A nine-month-old girl has become the sixth Naegleria fowleri, or “brain-eating amoeba” fatality reported in the Karachi area in the past two months, according to a Dawn.com report today.
It is reported that the child, Mahnoor Imran, contracted the lethal parasite during a bath by her family in their house in Railway Housing Society in Gulshan-i-Iqbal Block-13. She died two days after being admitted to the hospital.
“She is the youngest victim of Naegleria since 2012 when the disease emerged,” said a health department official. “A four-year-old boy was previously the youngest victim who died in 2012.” In 2012, 10 people died from the brain-eating amoeba.
It is reported that the water supply where the child lived demonstrated very low chlorination levels after laboratory analysis. Nearly half of the water supplied in the metro area is showing low chlorine levels.
Five out of six Naegleria-related deaths belonged to Karachi while a young man who died early this month in a Karachi private hospital originally came from Hyderabad.
This relatively rare, pathogenic amoeba is found in warm or hot freshwater like lakes, rivers and hot springs. It is also possible to get it from dirty unchlorinated or under-chlorinated swimming pools. This parasite is found worldwide and in the United States, it is found in mainly in the southern-tier states.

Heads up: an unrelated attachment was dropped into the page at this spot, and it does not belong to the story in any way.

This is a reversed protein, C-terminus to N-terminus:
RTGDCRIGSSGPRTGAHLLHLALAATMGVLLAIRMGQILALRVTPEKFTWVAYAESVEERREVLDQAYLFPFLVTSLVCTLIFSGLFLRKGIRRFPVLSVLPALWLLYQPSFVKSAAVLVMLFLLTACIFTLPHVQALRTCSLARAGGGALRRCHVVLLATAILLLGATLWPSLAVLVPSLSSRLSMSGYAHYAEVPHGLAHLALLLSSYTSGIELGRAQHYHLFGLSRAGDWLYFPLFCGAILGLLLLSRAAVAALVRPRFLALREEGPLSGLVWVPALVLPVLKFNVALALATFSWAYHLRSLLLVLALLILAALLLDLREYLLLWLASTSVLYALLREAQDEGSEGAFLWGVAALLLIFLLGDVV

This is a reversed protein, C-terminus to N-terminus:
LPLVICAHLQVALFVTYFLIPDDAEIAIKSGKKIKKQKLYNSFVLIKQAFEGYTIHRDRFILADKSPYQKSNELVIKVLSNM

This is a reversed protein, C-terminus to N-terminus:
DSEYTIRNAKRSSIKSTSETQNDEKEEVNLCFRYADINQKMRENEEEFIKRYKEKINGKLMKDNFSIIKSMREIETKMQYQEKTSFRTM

Naegleria fowleri is a single celled, free-living amoeba. It is also called the “brain-eating amoeba”.
People typically contract this parasite when contaminated water rushes up the nose when jumping into the water. Once the amoeba enters the nose, it travels to the brain where it causes Primary Amoebic Meningoencephalitis (PAM). From here it destroys brain tissue with a fatality rate of well over 99 percent.
According to the Centers for Disease Control and Prevention (CDC), initial symptoms of PAM start about 5 days (range 1 to 7 days) after infection. The initial symptoms may include headache, fever, nausea, or vomiting. Later symptoms can include stiff neck, confusion, lack of attention to people and surroundings, loss of balance, seizures, and hallucinations. After the start of symptoms, the disease progresses rapidly and usually causes death within about 5 days (range 1 to 12 days).
Treatment for this parasite has been unsatisfactory. For more infectious disease news and information, visit and “like” the Infectious Disease News Facebook page